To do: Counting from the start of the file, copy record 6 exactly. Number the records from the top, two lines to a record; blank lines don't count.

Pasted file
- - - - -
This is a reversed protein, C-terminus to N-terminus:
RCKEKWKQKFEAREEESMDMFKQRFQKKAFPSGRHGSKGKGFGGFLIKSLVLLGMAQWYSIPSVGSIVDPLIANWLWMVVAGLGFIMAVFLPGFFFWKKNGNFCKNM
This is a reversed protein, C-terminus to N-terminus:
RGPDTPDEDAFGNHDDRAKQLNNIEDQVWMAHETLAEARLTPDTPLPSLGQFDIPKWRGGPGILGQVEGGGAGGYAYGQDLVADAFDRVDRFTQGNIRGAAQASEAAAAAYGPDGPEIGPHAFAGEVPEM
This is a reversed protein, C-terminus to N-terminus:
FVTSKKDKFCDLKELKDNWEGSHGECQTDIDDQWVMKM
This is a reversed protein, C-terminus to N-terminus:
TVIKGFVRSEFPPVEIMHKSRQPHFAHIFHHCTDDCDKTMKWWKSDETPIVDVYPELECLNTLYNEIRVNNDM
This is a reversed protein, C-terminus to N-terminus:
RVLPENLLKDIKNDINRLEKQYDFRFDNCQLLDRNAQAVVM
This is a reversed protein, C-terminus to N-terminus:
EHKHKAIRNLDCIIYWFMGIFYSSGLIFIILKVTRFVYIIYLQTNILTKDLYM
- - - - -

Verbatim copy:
This is a reversed protein, C-terminus to N-terminus:
EHKHKAIRNLDCIIYWFMGIFYSSGLIFIILKVTRFVYIIYLQTNILTKDLYM